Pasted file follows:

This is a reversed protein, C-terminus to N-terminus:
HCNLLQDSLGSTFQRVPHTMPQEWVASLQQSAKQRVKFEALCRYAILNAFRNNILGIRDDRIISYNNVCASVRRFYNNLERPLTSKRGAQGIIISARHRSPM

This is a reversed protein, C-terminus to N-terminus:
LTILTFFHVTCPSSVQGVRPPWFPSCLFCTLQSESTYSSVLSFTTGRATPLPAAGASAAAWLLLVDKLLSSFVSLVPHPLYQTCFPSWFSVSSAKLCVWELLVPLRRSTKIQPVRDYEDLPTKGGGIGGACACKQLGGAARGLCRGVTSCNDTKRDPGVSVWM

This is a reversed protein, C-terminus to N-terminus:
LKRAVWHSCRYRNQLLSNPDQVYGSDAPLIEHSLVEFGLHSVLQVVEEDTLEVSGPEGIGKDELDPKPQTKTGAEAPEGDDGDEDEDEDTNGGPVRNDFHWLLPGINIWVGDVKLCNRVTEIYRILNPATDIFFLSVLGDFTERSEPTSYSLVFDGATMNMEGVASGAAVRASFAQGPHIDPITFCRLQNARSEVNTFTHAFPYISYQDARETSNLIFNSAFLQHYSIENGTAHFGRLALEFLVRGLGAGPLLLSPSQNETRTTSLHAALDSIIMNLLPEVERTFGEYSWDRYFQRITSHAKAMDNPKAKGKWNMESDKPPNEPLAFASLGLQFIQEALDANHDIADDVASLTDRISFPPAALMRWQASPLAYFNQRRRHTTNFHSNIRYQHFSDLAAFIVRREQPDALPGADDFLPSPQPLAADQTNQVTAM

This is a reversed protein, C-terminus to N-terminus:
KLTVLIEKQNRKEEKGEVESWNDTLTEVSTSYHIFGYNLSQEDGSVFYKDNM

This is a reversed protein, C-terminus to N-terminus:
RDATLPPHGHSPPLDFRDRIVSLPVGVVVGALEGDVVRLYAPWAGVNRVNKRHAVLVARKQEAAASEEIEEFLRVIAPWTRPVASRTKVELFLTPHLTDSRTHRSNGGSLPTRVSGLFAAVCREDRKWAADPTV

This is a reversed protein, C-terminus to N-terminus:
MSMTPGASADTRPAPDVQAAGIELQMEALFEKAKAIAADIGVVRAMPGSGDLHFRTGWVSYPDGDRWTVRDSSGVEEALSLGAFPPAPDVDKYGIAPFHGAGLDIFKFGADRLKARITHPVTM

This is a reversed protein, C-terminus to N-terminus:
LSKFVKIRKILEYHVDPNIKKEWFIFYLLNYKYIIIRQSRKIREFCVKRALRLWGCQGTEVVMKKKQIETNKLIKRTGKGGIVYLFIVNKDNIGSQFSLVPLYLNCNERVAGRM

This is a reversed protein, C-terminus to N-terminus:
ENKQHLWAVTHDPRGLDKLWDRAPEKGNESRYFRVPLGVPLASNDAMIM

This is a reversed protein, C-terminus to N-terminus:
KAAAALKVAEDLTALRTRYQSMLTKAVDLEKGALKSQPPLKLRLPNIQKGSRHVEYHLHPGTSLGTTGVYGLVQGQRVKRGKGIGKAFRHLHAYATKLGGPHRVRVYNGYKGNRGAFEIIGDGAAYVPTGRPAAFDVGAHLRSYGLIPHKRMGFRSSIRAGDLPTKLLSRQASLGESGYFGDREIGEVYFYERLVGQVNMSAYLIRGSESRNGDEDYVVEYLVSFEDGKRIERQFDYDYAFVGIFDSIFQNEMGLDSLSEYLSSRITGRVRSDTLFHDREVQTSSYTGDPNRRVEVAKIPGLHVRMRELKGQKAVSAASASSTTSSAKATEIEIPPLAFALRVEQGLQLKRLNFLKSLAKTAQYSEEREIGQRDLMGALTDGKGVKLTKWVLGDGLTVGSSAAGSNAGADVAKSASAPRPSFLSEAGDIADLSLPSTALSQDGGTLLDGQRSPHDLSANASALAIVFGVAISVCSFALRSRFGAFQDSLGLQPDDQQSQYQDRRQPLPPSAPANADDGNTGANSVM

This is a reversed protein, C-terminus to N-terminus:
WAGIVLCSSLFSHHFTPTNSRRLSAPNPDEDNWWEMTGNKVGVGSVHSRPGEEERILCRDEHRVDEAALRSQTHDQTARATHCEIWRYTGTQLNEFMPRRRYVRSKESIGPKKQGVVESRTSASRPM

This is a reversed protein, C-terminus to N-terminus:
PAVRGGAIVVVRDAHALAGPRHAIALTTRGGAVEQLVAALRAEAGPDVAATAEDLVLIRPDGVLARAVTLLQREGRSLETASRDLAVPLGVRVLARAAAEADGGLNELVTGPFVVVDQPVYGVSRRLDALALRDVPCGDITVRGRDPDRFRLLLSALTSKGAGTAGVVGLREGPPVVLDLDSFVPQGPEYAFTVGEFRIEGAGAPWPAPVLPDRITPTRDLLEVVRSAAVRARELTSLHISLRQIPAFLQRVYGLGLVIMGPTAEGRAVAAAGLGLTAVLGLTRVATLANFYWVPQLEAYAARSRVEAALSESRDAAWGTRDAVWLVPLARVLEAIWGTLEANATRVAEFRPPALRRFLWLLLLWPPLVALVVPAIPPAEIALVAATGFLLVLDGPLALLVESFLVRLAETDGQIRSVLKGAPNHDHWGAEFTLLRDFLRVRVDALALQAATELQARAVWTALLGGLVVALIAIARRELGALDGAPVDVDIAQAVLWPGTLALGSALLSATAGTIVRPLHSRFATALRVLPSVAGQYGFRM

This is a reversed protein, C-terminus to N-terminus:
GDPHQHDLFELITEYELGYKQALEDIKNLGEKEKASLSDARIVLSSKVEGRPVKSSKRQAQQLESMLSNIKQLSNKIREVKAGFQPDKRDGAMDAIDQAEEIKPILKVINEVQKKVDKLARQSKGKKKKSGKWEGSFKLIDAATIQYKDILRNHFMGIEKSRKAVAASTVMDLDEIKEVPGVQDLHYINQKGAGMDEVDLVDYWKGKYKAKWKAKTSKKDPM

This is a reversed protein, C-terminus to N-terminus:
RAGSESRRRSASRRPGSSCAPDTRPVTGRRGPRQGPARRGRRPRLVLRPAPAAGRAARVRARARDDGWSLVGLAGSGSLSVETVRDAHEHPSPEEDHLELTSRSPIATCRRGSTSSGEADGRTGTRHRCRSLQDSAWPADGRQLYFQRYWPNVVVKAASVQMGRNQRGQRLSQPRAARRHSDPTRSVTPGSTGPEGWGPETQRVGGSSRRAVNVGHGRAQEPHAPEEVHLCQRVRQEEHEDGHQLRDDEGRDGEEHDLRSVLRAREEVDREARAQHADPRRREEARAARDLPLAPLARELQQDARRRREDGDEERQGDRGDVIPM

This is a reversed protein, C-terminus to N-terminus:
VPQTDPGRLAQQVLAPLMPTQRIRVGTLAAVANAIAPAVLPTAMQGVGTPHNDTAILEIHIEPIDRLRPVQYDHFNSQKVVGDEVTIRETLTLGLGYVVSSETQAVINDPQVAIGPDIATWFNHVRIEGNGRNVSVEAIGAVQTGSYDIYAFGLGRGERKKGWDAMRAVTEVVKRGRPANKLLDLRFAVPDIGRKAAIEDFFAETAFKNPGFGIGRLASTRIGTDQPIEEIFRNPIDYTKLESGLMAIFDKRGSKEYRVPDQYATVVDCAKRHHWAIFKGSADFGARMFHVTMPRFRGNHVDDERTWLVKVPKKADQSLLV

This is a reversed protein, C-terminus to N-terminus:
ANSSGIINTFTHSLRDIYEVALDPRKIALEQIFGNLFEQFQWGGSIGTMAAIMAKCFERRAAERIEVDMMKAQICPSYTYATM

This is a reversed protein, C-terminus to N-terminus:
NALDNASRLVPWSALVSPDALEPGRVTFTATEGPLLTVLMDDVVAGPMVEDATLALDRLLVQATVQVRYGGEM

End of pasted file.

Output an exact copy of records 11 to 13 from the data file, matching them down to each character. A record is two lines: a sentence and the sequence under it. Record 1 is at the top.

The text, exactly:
This is a reversed protein, C-terminus to N-terminus:
PAVRGGAIVVVRDAHALAGPRHAIALTTRGGAVEQLVAALRAEAGPDVAATAEDLVLIRPDGVLARAVTLLQREGRSLETASRDLAVPLGVRVLARAAAEADGGLNELVTGPFVVVDQPVYGVSRRLDALALRDVPCGDITVRGRDPDRFRLLLSALTSKGAGTAGVVGLREGPPVVLDLDSFVPQGPEYAFTVGEFRIEGAGAPWPAPVLPDRITPTRDLLEVVRSAAVRARELTSLHISLRQIPAFLQRVYGLGLVIMGPTAEGRAVAAAGLGLTAVLGLTRVATLANFYWVPQLEAYAARSRVEAALSESRDAAWGTRDAVWLVPLARVLEAIWGTLEANATRVAEFRPPALRRFLWLLLLWPPLVALVVPAIPPAEIALVAATGFLLVLDGPLALLVESFLVRLAETDGQIRSVLKGAPNHDHWGAEFTLLRDFLRVRVDALALQAATELQARAVWTALLGGLVVALIAIARRELGALDGAPVDVDIAQAVLWPGTLALGSALLSATAGTIVRPLHSRFATALRVLPSVAGQYGFRM

This is a reversed protein, C-terminus to N-terminus:
GDPHQHDLFELITEYELGYKQALEDIKNLGEKEKASLSDARIVLSSKVEGRPVKSSKRQAQQLESMLSNIKQLSNKIREVKAGFQPDKRDGAMDAIDQAEEIKPILKVINEVQKKVDKLARQSKGKKKKSGKWEGSFKLIDAATIQYKDILRNHFMGIEKSRKAVAASTVMDLDEIKEVPGVQDLHYINQKGAGMDEVDLVDYWKGKYKAKWKAKTSKKDPM

This is a reversed protein, C-terminus to N-terminus:
RAGSESRRRSASRRPGSSCAPDTRPVTGRRGPRQGPARRGRRPRLVLRPAPAAGRAARVRARARDDGWSLVGLAGSGSLSVETVRDAHEHPSPEEDHLELTSRSPIATCRRGSTSSGEADGRTGTRHRCRSLQDSAWPADGRQLYFQRYWPNVVVKAASVQMGRNQRGQRLSQPRAARRHSDPTRSVTPGSTGPEGWGPETQRVGGSSRRAVNVGHGRAQEPHAPEEVHLCQRVRQEEHEDGHQLRDDEGRDGEEHDLRSVLRAREEVDREARAQHADPRRREEARAARDLPLAPLARELQQDARRRREDGDEERQGDRGDVIPM